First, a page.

Kansas City Printmaking Sisters Reveal Their True Colors In 'Eye Candy' Project | KCUR

Kansas City Printmaking Sisters Reveal Their True Colors In 'Eye Candy' Project

Aug 26, 2016

Two Tone Press's Angie Dreher invited visitors to try on EnChroma glasses at Maker Faire in Union Station.
Credit Courtesy Two Tone Press

Color is an essential part of the lives of sisters Angie and Michelle Dreher, who run Two Tone Press, a letterpress print shop in midtown Kansas City, Missouri.

But after watching a short video on Facebook, lack of color recognition grabbed their attention.

"It's like, maybe, a 2-minute video. But I was like crying," says Angie Dreher, who watched the video as people tried on EnChroma glasses. They're designed to boost and improve color vision for those who are color blind. 

"And particularly, there's a gentleman that had never seen his son's drawings, and when he tried on the glasses, it was like, 'Wow, I can see the colors my son is picking ... there's something behind it.'"

If someone is color blind, or color deficient, it’s likely they can see colors, they just have difficulty differentiating between them. Like shades of red and green. About 1 out of 12 men experience color blindness, and 1 out of 200 women. 

The sisters decided they wanted to explore the possibilities of revealing color in a new way. The idea fit in nicely with their interests. They own and operate Two Tone Press, and design and create letterpress prints — from band posters to wedding invitations. 

"We spend a lot of time on our pieces, considering color palettes and trying to make the art pieces really colorful and pop," says Michelle Dreher. "And to know that some people wouldn't be able to see that spectrum, we really wanted to broaden their experiences."

They pitched the idea for a project called Eye Candy to ArtsKC-Regional Arts Council and won an Inspiration grant, with funding for two pairs of EnChroma glasses. With simple black frames, they look like tinted sunglasses. For people with regular vision, it's like seeing in HD; the colors are just a little more vivid. 

But they needed a test subject who was color blind. 

Dylan McGonigle, a recent UMKC graduate who's also color blind, offered to be a test subject for Two Tone Press.
Credit courtesy: Two Tone Press

Dylan McGonigle, 23, graduated in December with an English literature degree from UMKC. And he has red-green color blindness.

At Two Tone Press, McGonigle volunteered to take some online tests on a computer. Then, with the EnChroma glasses on, he stepped outside. 

"In general, things looked a little more red," he says. "For instance, I'm a songwriter, and it inspired a line about rose-tinted pavement because I'd never noticed there's an awful lot of red in the asphalt."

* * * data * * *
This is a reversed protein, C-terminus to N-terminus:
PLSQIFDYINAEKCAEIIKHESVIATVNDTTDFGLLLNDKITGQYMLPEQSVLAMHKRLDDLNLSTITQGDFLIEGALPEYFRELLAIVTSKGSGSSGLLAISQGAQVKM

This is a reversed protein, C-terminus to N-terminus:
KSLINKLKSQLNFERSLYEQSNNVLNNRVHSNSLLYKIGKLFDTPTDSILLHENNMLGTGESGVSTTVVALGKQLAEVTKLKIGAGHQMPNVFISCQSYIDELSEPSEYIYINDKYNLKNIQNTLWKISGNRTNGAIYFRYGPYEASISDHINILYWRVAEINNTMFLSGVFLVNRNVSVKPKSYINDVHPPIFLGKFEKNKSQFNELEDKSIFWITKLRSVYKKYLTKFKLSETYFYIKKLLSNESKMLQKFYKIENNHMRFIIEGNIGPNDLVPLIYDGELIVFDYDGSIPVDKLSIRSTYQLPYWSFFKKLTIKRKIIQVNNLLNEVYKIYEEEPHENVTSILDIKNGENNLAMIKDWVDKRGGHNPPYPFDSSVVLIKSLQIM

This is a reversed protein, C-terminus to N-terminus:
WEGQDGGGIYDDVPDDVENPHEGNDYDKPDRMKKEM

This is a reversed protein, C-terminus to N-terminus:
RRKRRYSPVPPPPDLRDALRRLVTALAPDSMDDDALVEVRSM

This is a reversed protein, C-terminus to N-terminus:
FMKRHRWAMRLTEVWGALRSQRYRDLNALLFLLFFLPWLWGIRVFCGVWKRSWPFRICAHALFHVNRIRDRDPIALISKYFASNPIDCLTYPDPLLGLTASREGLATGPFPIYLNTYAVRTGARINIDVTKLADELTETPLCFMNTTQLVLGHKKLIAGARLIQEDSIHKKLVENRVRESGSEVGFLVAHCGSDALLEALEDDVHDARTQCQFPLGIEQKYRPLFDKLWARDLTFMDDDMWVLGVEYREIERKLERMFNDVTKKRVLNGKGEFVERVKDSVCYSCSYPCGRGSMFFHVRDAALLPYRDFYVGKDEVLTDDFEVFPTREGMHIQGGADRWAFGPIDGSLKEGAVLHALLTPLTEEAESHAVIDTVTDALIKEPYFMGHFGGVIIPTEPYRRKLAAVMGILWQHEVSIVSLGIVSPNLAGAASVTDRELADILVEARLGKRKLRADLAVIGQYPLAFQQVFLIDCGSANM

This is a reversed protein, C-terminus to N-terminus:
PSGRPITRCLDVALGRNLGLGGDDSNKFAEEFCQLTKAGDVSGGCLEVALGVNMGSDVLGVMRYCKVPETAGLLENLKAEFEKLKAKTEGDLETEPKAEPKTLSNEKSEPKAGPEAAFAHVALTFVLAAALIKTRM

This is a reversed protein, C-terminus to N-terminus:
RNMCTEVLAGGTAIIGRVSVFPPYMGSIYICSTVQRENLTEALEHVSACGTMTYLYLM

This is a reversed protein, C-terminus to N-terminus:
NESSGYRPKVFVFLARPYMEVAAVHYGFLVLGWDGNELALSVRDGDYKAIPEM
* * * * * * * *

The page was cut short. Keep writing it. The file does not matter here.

As McGonigle walked around the block, he says there were some things he'd never noticed before — including his mom's bright purple-pink shoelaces, and colorful pieces of debris. "One of my favorite things, we came to a parking lot, this is strange, but I'd notice a little candy wrapper on the ground, and it would just pop," he says. 

The two sisters identified color schemes — such as gray and pink, red and green — that McGonigle found challenging. They created a series of flat tile Lego prints, each with a recognizable image in the middle.

"A simple spiral because we wanted to vary the line thickness, and it kind of swirls together, the colors," Michelle Dreher says. "And a music note was a very simple shape that would pop off." 

About 20 color-blind people tried out the Eye Candy exhibit at the Maker Faire at Union Station in June.
Credit courtesy: Two Tone Press

Over the last few months, they've displayed the prints — and offered visitors a turn trying on the glasses — during events, such as Maker Faire Kansas City at Union Station, celebrating do-it-yourself culture.

About 20 people at Maker Faire who stopped by were color blind. And for a few, the glasses had no effect. 

But Michelle Dreher recalls the experience of one 10-year-old boy: 

"I showed it [the print] to him and he couldn't see the note at all. That surprised me. And once he put the glasses on, he could see it right away," she says.

"And I was just shocked by how immediate these reactions were. It was really exciting to know that it worked. And the mom was tearing up a bit, and he had the hugest grin on his face, and he was just looking around." 

Participants in the Eye Candy project were able to keep one of the Lego prints. More often that not, those who were color blind chose an image they could no longer see without the glasses. But they kept the memory of the experience with them. 

Laura Spencer is an arts reporter at KCUR 89.3. You can reach her on Twitter, @lauraspencer.